Love it or hate it, the Affordable Care Act’s implementation is here. And, the IRS will be involved. I have tried to outline a few of the key early dates that have tax implications for individuals and businesses, starting with the first, which truly is just around the corner.
October 1. The health insurance Marketplace will open. This is the beginning of a sort of open enrollment process where you would apply for coverage, compare plans, and enroll. The place to start is www.HealthCare.gov. Depending upon where you live, you will use the process at HealthCare.gov (Virginians, this is you) or you will be directed from this website to your state’s Marketplace website. So far, so good, as far as the IRS is concerned.
January 1. Coverage could start as early as January 1, 2014. Here is where the IRS gets involved. If someone who can afford health insurance does not have coverage in 2014, he or she will have to pay a fee, as part of filing income tax returns. The fee in 2014 is 1 percent of your yearly income or $95, whichever is higher. The fee goes up in future years. (To avoid confusion, if you have health coverage through a government sponsored plane like Medicare or Medicaid, you do not need to purchase coverage through the Marketplace. This is also true for most employer-sponsored plans.)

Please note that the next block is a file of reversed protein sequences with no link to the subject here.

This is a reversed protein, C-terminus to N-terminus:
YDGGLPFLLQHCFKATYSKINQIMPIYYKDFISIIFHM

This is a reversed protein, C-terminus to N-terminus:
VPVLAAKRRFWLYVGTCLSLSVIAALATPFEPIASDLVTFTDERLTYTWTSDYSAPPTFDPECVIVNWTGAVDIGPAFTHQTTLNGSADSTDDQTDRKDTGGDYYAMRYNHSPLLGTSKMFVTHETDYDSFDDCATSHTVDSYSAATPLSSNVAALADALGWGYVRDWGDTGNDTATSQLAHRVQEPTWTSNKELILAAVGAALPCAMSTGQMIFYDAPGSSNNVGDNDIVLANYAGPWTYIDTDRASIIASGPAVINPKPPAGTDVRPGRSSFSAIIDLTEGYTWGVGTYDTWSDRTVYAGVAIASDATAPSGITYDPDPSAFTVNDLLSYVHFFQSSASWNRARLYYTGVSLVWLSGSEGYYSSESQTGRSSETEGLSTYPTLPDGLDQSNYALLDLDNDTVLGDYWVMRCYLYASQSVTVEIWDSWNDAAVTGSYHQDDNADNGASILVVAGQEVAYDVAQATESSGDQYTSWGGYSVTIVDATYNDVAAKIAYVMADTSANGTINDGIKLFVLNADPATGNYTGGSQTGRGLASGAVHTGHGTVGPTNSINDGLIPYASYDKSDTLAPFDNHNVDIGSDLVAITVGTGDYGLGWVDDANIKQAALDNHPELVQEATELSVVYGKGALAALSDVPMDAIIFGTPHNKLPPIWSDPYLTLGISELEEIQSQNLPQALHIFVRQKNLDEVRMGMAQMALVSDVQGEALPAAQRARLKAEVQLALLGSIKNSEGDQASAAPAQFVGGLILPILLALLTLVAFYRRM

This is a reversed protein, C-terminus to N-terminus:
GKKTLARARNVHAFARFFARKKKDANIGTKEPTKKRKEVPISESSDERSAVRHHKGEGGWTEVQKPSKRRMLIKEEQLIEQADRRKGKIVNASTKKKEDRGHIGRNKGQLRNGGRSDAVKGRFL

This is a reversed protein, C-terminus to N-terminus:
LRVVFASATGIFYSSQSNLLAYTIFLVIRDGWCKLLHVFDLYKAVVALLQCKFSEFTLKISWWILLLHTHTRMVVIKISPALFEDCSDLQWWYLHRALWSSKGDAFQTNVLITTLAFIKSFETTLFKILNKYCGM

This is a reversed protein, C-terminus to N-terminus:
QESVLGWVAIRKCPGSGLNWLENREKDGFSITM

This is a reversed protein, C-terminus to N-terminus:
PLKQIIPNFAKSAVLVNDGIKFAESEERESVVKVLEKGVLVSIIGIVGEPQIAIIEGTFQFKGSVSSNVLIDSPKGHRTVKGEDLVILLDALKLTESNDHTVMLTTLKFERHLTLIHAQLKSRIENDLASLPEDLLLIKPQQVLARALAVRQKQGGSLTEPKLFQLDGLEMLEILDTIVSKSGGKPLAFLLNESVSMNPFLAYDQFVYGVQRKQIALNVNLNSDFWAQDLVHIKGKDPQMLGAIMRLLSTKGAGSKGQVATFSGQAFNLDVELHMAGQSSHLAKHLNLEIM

And, more in future posts…
Large (over 250) employers already are supposed to report to employees, via FormW-2, the aggregate cost of the employer-provided health insurance coverage. Currently, this reporting is optional for small employers (those filing fewer than 250 W-2s), but that could change as early as January 2014, as new regulations are drafted.
Starting in 2018, the Affordable Care Act will impose a 35 percent tax on employer-provided health plans that exceed $10,200 for individual coverage and $27,500 for family coverage. The idea is to limit the tax code’s currently unlimited deduction for employer-provided health insurance.
And, for tax years 2013 and beyond, high income taxpayers may face additional taxes, including a Hospital Insurance tax and a Medicare Contribution tax on certain unearned income.
There is so much more to know and learn as each day passes and new provisions come into effect. Stay tuned for future and ongoing posts.
Cari Lyn Pierce
Lowrance Law LLC